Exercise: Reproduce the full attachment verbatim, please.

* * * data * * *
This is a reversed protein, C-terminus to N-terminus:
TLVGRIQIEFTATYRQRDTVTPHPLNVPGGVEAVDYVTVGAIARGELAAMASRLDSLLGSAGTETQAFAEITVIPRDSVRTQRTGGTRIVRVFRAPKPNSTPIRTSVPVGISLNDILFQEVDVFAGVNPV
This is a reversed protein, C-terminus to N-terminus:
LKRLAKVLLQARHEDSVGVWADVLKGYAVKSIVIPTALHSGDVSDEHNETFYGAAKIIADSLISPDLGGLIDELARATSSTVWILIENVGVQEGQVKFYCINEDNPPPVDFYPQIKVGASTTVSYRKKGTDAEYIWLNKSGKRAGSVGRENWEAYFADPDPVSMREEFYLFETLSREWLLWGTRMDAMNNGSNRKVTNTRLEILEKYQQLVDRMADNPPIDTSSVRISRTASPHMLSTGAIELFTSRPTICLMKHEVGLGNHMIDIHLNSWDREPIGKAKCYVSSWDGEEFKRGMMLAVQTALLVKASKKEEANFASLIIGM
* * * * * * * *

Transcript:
This is a reversed protein, C-terminus to N-terminus:
TLVGRIQIEFTATYRQRDTVTPHPLNVPGGVEAVDYVTVGAIARGELAAMASRLDSLLGSAGTETQAFAEITVIPRDSVRTQRTGGTRIVRVFRAPKPNSTPIRTSVPVGISLNDILFQEVDVFAGVNPV
This is a reversed protein, C-terminus to N-terminus:
LKRLAKVLLQARHEDSVGVWADVLKGYAVKSIVIPTALHSGDVSDEHNETFYGAAKIIADSLISPDLGGLIDELARATSSTVWILIENVGVQEGQVKFYCINEDNPPPVDFYPQIKVGASTTVSYRKKGTDAEYIWLNKSGKRAGSVGRENWEAYFADPDPVSMREEFYLFETLSREWLLWGTRMDAMNNGSNRKVTNTRLEILEKYQQLVDRMADNPPIDTSSVRISRTASPHMLSTGAIELFTSRPTICLMKHEVGLGNHMIDIHLNSWDREPIGKAKCYVSSWDGEEFKRGMMLAVQTALLVKASKKEEANFASLIIGM